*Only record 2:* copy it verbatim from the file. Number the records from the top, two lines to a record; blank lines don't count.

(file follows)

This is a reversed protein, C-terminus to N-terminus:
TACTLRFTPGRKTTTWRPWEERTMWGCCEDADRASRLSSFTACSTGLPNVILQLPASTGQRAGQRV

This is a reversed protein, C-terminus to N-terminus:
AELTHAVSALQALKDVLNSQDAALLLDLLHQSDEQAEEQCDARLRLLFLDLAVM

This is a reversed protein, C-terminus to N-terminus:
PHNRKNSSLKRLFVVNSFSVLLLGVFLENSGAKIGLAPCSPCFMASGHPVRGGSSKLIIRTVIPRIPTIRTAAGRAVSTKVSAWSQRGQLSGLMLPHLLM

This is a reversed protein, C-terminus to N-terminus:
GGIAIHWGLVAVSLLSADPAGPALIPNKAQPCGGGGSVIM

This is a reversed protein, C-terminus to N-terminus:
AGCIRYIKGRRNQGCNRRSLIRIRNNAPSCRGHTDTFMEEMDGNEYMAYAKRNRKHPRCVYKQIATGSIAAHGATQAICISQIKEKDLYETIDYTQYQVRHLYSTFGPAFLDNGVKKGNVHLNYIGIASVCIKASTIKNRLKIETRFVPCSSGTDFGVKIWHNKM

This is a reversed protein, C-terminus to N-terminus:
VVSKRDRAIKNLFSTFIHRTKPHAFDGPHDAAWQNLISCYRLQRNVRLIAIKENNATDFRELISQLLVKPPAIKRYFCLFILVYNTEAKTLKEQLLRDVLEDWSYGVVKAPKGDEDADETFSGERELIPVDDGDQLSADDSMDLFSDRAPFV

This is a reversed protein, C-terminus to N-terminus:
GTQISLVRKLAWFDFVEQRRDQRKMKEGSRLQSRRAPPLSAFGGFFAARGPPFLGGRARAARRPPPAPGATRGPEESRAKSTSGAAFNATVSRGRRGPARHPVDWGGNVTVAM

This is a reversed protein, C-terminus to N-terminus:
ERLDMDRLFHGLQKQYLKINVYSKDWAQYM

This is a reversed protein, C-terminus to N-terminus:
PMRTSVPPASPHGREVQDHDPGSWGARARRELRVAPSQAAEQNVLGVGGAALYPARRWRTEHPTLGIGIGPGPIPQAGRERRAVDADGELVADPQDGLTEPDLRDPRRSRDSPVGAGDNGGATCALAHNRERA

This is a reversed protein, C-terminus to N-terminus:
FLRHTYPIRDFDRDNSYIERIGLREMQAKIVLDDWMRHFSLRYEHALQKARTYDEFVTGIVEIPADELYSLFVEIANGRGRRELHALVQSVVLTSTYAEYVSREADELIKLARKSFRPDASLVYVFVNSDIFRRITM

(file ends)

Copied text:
This is a reversed protein, C-terminus to N-terminus:
AELTHAVSALQALKDVLNSQDAALLLDLLHQSDEQAEEQCDARLRLLFLDLAVM